1. What components of GDP (if any) would each of the following transactions affect? What will happen to GDP? Explain. a. A family buys a new refrigerator.
Answer: Consumption increases because a refrigerator is a good purchased by a household. GDP increases.
b. Aunt Jane buys a new house.
Answer: Investment increases because a house is an investment good. GDP increases. c. Ford sells a Mustang from its inventory.
Answer: Consumption increases because a car is a good purchased by a household, but investment decreases because the car in Ford’s inventory had been counted as an investment good until it was sold. GDP is unaffected. d. You buy a pizza.
Answer: Consumption increases because pizza is a good purchased by a household. GDP increases.
e. California repaves Highway 101.
Answer: Government purchases increase because the government spent money to provide a good to the public. GDP increases.
f. Your parents buy a bottle of French win. GDP is unaffected. Answer: Consumption increases because the bottle is a good purchased by a household, but net exports decrease because the bottle was imported.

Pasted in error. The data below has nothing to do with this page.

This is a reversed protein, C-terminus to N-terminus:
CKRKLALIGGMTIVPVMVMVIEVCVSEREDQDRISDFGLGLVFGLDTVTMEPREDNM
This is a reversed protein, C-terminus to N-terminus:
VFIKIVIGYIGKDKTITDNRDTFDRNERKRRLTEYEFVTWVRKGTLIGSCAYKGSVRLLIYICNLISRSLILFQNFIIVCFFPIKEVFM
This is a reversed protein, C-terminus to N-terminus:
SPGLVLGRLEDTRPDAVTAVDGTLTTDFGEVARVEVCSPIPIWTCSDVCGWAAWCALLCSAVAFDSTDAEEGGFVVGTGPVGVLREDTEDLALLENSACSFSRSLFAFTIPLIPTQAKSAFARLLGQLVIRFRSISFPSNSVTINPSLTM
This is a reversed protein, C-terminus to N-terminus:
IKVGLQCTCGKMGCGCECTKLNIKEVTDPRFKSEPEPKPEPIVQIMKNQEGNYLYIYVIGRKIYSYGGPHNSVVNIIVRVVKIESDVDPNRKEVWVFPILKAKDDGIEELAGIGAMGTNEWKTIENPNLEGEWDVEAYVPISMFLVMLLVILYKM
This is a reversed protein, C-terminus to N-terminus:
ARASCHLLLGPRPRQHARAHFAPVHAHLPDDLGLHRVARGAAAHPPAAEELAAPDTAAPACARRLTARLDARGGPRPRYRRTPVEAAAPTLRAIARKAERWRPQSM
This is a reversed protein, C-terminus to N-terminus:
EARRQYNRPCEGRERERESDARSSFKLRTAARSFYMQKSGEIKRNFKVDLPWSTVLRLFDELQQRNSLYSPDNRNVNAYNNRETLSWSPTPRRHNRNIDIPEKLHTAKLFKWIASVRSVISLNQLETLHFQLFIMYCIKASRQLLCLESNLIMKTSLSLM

g. Honda expands its factory in Marysville, Ohio.
Answer: Investment increases because new structures and equipment were built. GDP increases.
2. As the chapter states, GDP does not include the value of used goods that are resold. Why would including such transactions make GDP a less informative measure of economic well-being? Answer: If GDP included goods that are resold, it would be counting output of that particular year, plus sales of goods produced in a previous year. It would double-count goods that were sold more than once and would count goods in GDP for several years if they were produced in one year and resold in another.
3. Consider that the total output for Micronesia’s economy consists of 4 apples and 6 oranges. If apples cost $1...